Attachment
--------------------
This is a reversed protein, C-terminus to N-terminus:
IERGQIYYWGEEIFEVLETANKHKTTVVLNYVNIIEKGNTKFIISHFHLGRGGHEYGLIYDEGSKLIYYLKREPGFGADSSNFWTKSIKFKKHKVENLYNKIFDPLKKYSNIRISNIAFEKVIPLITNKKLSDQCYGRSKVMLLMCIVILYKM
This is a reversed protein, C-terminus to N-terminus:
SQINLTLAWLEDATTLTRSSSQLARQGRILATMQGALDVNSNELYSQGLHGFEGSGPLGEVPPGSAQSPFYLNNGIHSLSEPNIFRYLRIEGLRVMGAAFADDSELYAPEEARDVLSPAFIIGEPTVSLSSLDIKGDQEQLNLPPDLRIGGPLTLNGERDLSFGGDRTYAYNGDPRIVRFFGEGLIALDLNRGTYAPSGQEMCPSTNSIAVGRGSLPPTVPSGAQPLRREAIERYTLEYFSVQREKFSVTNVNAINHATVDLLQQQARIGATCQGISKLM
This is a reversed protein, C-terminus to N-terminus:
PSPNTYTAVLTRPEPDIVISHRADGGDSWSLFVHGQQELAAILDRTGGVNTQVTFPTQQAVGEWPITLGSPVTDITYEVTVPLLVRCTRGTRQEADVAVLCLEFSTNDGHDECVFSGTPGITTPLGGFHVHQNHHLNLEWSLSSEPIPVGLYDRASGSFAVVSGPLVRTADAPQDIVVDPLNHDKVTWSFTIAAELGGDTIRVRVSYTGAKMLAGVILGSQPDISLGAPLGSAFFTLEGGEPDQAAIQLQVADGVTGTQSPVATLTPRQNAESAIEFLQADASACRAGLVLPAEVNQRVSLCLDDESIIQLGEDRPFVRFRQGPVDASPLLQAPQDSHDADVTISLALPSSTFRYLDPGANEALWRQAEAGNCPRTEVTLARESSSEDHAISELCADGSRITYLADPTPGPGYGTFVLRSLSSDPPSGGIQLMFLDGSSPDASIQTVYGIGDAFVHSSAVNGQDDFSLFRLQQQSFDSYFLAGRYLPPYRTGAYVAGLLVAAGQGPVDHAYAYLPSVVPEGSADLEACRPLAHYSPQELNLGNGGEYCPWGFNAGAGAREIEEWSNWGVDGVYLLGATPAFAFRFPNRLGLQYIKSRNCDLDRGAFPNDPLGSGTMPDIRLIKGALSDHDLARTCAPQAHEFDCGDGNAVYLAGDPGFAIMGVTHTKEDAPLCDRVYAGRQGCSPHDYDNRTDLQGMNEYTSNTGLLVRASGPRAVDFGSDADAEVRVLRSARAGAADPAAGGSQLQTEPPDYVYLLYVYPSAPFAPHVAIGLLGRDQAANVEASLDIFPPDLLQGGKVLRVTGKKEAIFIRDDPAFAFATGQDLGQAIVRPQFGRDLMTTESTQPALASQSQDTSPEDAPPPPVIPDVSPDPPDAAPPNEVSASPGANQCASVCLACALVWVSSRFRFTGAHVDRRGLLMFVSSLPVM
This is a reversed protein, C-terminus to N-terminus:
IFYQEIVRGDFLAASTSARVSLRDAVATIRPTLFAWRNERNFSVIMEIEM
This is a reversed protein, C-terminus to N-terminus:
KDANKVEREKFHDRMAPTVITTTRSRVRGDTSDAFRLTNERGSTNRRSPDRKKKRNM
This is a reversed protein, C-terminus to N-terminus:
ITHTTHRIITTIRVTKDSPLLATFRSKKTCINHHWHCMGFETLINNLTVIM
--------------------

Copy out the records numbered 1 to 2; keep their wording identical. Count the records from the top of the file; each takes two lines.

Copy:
This is a reversed protein, C-terminus to N-terminus:
IERGQIYYWGEEIFEVLETANKHKTTVVLNYVNIIEKGNTKFIISHFHLGRGGHEYGLIYDEGSKLIYYLKREPGFGADSSNFWTKSIKFKKHKVENLYNKIFDPLKKYSNIRISNIAFEKVIPLITNKKLSDQCYGRSKVMLLMCIVILYKM
This is a reversed protein, C-terminus to N-terminus:
SQINLTLAWLEDATTLTRSSSQLARQGRILATMQGALDVNSNELYSQGLHGFEGSGPLGEVPPGSAQSPFYLNNGIHSLSEPNIFRYLRIEGLRVMGAAFADDSELYAPEEARDVLSPAFIIGEPTVSLSSLDIKGDQEQLNLPPDLRIGGPLTLNGERDLSFGGDRTYAYNGDPRIVRFFGEGLIALDLNRGTYAPSGQEMCPSTNSIAVGRGSLPPTVPSGAQPLRREAIERYTLEYFSVQREKFSVTNVNAINHATVDLLQQQARIGATCQGISKLM